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replicate 3 "hi"

produces

["hi", "hi", "hi"]

but

liftM (replicate 3) "hi"

produces

["hhh", "iii"]

How the liftM operates (precisely)?

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2 Answers 2

up vote 6 down vote accepted

Summary: liftM = map.


The liftM function has type Monad m => (a -> b) -> m a -> m b. That is, it takes a function and something in a monad and applies the function "through" the monad. (Or, to look at it another way, it has type Monad m => (a -> b) -> (m a -> m b), i.e. it converts a function into one that operates through a monad.)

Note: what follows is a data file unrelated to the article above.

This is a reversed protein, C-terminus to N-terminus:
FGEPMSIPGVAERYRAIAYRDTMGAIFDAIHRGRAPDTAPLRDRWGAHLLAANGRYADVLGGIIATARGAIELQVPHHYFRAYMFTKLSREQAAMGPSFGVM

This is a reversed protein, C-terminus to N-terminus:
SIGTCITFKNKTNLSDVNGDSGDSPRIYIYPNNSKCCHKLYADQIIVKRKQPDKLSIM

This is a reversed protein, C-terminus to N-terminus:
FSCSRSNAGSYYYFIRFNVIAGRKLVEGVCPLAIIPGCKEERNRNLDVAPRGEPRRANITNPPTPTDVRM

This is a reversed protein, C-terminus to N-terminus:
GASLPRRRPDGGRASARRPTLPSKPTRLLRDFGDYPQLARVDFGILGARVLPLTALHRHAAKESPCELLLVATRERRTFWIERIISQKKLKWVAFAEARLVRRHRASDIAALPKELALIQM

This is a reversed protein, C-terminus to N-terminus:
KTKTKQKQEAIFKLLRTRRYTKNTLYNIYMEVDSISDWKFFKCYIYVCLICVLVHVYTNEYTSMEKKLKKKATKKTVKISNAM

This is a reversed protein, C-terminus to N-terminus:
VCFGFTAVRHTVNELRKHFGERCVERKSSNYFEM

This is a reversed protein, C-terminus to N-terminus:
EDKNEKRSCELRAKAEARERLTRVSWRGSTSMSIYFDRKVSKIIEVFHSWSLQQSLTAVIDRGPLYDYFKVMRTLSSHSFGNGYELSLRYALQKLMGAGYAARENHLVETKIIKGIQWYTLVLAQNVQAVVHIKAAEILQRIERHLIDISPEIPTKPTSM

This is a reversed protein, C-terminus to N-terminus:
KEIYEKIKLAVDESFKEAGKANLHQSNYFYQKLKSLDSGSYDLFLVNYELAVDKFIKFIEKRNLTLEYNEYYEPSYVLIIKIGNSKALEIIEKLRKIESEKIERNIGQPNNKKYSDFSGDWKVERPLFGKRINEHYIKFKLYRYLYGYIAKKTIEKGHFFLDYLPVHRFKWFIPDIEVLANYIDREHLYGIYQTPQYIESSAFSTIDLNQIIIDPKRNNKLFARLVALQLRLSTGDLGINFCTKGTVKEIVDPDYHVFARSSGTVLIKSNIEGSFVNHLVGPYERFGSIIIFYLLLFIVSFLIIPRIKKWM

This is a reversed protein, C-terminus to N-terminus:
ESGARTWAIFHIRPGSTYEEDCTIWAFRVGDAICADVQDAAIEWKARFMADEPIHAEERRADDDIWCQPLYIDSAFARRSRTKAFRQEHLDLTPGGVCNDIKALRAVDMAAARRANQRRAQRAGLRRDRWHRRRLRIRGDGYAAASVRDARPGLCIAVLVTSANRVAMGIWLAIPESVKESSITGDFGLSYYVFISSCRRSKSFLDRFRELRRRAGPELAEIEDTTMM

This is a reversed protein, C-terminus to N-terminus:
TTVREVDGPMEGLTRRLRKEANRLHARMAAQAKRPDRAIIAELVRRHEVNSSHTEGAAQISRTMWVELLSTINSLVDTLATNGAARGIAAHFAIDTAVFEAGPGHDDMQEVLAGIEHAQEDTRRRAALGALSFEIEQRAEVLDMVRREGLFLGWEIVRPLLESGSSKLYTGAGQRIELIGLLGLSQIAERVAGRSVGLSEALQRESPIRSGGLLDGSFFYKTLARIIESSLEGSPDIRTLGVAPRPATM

In this case we have liftM (replicate 3) ['h','i'] (remember that "hi" is just shorthand for a list of the individual characters), so the monad in question is the list monad. The definition of liftM for lists is equivalent to map (the two functions have the same type, which is a big hint.) Thus:

liftM (replicate 3) ['h','i'] = map (replicate 3) ['h','i']
     = [replicate 3 'h', replicate 3 'i'] = ["hhh","iii"]
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The liftM function is another name for fmap*, which is equivalent to map when it operates on lists.

liftM (replicate 3) "hi"
  = [replicate 3 x | x <- "hi"]
  = [replicate 3 'h', replicate 3 'i']
  = ["hhh", "iii"]

Footnotes

* The difference between liftM and fmap is the different class context, since due to historical reasons, Monad does not imply Functor.

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